And you know what was interesting about Saturday in the House? We saw four hours of debate on their health care bill. We're expecting to see three to four weeks of debate, as much as that, in the Senate. So it's going to be weeks before we see a vote in the Senate.

HARRIS: Wow. And what are you hearing about the optional public option?

KEILAR: Senate Majority Leader Harry Reid has said that there will be an option in the bill he puts on the Senate floor, but it's a government-run insurance plan that states would have the chance to opt out of it. Now, it still has a lot of pitfalls, I have to tell you, because there are a lot of moderate Democrats who may still have an issue with this.

And not only that, Joe Lieberman, he's an independent but someone that Democrats will count on for a vote to get to that all-important 60 vote threshold if they can't get any Republican support. He has said if this bill has any sort of public option, he's not going to support it. So this is going to be a long, tough road. No guarantee at all that a public option will pass the Senate.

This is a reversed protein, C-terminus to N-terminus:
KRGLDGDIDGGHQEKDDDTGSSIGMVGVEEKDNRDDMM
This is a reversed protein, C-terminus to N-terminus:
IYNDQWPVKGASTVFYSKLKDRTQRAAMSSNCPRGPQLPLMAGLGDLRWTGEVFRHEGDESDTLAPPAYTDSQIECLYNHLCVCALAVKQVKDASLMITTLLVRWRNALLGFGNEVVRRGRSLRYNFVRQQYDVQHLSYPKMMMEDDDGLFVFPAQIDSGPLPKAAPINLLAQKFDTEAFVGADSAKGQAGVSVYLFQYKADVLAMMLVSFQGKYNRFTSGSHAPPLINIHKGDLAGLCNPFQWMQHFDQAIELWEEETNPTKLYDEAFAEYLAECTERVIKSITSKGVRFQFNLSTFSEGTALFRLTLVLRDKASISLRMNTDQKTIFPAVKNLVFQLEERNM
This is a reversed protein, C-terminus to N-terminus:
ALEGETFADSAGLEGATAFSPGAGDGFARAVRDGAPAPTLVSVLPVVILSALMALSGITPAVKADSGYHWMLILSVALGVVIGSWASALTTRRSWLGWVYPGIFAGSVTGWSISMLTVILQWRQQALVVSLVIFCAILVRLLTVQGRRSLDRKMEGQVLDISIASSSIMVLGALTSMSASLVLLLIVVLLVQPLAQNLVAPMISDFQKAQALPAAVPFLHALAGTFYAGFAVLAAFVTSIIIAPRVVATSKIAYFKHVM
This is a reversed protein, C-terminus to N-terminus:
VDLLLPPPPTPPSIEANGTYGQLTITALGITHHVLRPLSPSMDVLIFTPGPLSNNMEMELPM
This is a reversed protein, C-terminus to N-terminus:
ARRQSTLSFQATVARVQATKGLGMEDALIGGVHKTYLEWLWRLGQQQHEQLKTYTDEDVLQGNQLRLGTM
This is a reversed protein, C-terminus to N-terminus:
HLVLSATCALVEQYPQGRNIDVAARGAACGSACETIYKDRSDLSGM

HARRIS: Well, here we go.

All right. Brianna Keilar on Capitol Hill for us.

Brianna, thank you.

You know, hurricane season is almost over. Wouldn't you know it? Here comes Ida.

The hurricane lost its punch this morning as winds dropped to 70 miles an hour. Forecasters believe Ida will remain a tropical storm when it hits the Gulf Coast. That's expected early tomorrow. The Florida Panhandle looks like the likely target, but the whole Southeast will see some drenching rains.

And remembering the victims of a suspected serial killer in Cleveland, hundreds of people holding candles march to the home where police found the bodies of 11 women.

Our national correspondent, Susan Candiotti, talked with the mother of one of the victims.